Wednesday, 16 December 2009

Underground city of Derinkuyu

In 1963, an inhabitant of Derinkuyu (in the region of Capadocia, central Anatolia, Turkey), was demolishing a wall of his house-cave, and discovered astonished that behind the wall was a mysterious room that never had been seen; this room took to another one, and this one to another one and another one...

By chance the underground city of Derinkuyu was discovered, whose first level could be excavated by hititas around year 1400 a.c.

The archaeologists began to study this fascinating underground city. They were able to arrive at forty meters of depth, although guesses are that the bottom is as far down as 85 meters!

At present 20 underground levels have been discovered. Only eight levels can be visited however; the others are partially obstructed or reserved for the archaeologists and anthropologists, who study Derinkuyu.

The city was used for shelter by thousands of people who lived in the caves to protect themselves for the frequent invasions that Capadocia underwent, at the diverse times of their occupation, and also by the first Christians.

The enemies, conscious of the dangers that lie hidden inside the city, generally tried to flush the people to the surface by poisoning their wells.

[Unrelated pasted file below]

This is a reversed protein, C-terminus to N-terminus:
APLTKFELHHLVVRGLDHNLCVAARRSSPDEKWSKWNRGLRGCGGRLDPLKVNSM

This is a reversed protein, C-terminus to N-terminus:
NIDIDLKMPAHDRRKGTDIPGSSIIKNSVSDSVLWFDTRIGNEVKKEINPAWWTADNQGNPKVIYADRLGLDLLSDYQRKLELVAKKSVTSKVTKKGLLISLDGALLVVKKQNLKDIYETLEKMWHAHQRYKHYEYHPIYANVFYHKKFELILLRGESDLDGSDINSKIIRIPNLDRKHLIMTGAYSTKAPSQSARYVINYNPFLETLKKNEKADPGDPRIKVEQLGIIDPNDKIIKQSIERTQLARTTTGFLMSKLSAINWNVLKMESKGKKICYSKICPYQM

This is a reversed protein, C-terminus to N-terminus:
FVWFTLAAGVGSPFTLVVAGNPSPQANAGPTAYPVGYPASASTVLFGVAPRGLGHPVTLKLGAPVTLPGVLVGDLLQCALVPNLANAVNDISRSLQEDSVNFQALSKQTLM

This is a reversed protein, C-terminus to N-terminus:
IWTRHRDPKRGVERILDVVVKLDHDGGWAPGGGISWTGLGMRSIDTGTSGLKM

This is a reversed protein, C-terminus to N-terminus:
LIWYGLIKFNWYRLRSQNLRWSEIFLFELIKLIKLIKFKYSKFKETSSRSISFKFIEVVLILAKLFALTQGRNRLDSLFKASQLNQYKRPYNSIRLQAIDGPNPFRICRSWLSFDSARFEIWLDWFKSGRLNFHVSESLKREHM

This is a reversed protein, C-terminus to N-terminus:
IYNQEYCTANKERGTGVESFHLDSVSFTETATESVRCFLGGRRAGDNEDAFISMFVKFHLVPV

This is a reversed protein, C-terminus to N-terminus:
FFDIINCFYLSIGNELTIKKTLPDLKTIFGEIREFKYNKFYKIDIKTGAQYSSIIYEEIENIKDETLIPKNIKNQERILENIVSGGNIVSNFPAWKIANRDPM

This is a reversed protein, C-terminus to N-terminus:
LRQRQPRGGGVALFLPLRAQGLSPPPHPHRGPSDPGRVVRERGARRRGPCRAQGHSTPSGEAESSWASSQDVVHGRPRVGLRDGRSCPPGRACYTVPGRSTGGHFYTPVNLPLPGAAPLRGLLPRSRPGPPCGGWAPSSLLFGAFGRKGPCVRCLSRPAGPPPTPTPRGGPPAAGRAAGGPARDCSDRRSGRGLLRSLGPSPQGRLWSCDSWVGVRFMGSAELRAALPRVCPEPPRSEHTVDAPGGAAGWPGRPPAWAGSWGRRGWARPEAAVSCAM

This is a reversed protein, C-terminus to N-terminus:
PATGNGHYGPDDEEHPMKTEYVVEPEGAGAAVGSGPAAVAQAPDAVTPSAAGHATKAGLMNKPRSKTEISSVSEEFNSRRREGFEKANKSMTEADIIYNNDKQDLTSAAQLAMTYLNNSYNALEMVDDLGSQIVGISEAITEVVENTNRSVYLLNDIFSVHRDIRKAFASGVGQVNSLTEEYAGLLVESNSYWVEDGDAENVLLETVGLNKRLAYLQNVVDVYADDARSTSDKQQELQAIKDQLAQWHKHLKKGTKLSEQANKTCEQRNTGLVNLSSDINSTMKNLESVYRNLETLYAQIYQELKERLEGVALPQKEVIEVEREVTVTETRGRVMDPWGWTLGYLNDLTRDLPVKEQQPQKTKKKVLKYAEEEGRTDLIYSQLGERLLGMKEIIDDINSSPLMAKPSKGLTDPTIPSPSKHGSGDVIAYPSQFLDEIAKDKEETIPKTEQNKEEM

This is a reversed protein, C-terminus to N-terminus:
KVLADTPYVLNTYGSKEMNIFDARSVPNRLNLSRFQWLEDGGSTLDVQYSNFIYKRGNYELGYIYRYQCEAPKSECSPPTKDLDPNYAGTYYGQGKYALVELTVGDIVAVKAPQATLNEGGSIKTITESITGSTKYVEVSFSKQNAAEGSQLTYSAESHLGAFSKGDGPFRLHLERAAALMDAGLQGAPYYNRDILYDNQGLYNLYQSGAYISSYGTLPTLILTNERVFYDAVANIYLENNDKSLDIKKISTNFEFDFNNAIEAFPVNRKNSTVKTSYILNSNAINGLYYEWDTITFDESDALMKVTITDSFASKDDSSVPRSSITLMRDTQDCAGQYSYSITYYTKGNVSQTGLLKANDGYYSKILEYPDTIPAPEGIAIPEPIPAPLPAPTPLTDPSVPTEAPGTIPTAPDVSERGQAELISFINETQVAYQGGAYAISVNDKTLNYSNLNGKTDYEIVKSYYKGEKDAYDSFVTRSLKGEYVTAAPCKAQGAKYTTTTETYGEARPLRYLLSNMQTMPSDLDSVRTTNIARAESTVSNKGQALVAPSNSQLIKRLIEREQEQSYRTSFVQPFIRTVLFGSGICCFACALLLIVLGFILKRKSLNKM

The interior is amazing: the underground passages of Derinkuyu (in which there is space for at least 10,000 people) could be blocked in three strategically important points by moving circular stone doors.

These heavy rocks that closed the corridor prevented the entrance of the enemies. They were 1 to 1.5 meters in height, about 50 centimeters in width and a weight of up to 500 Kilos.

In the image it is shown how the circular stone door closed the corridor, having isolated the inhabitants solidly.

In addition, Derinkuyu has a tunnel of almost 8 kilometers in length that leads to another underground city of Capadocia, Kaymakli.

In the reclaimed levels stables have been located, dining rooms, a church (of 20 by 9 meters, with a ceiling of more than three meters of height), kitchens (still blackened by the soot of bonfires that ignited to cook), presses for the wine and the oil, warehouses, places of feeding, a school, numerous rooms and even a bar.

The city benefitted from the existence of an underground river; it had water wells and a magnificent exhaust fan (52 wells of ventilation were discovered) that astonishes engineers of the present time.

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